Photo by Satria Hutama
This past year, between political unrest and frustration arising from the global pandemic social media firings have flown through the roof. This may have some folks questioning how social media screening works and what employers are allowed to do–especially if a user’s social media is private. Here are the answers to five of the most common questions we hear in our corner of the field:
1. Can employers see my private social media?
Nope! Social media screening is generally restricted to publicly available information. It is illegal in some states for an employer to demand social media passwords from a candidate, and it could be a violation of federal laws as well. A few states have laws against requiring candidates to include their social media handles or information. However, in some creative industries like marketing or content creation where a social media profile functions as a de facto portfolio of a creative’s work, this has become standard practice.
2. Can I still get fired if all my social media is private?
While private social media may be helpful in preserving professional and personal boundaries, an individual can still get fired for anything that they say on social media that violates their employer’s social media policy! Remember, nothing is truly private or deleted on the internet. A private post may not be able to go viral, but screenshots still can! Think about it – how many memes containing screenshots of comment sections or posts have you seen over the past few weeks? Was all identifying information successfully blocked out?
3. Can I be fired for my political posts?
Whether public or private, expressing a political opinion on social media is well within your first amendment rights. However, first amendment rights are designed to protect individuals from the government, not a company, so a company is still within their rights to make employment decisions based on political affiliation. This summer alone, dozens of people were fired for posting hate speech on social media.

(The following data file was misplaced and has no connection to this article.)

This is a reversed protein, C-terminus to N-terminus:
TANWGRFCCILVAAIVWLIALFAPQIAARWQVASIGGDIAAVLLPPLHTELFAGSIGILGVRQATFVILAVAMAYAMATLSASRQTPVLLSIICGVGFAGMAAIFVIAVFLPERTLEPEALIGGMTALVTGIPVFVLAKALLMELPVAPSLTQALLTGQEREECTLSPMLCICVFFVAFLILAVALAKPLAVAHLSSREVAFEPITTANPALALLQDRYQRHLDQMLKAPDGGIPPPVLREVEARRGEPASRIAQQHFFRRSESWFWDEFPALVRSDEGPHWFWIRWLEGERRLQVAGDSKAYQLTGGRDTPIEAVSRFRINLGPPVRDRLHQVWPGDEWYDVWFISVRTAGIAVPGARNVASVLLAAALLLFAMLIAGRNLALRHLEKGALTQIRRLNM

However, something to consider that may matter more than political affiliation is the tone and language of a post used to convey political leanings. Does the post use charged language? Does it use violent language? An employer may not care about political affiliation intrinsically, but if a post involves violent imagery or hate speech it may raise red flags.
4. How do I know if my prospective employer will screen my social media?
Over 80% of companies already do some form of a social media check, so it is highly likely they will perform some sort of check in the process. In fact, a candidate’s social media presence has become somewhat of an informal authentication factor. Nearly 50% of companies are less likely to call in a candidate for an interview if they cannot find a social media presence.
However, if an employer is utilizing a social media screening service, they are required to obtain written consent. If you are curious about what kind of screenings a company is running, take a look at the language used in their consent form, and don’t be afraid to ask them for clarification!
5. Is social media screening even legal?
Social media screening is legal under certain circumstances. For more information, check out this post about the legality of social media screening.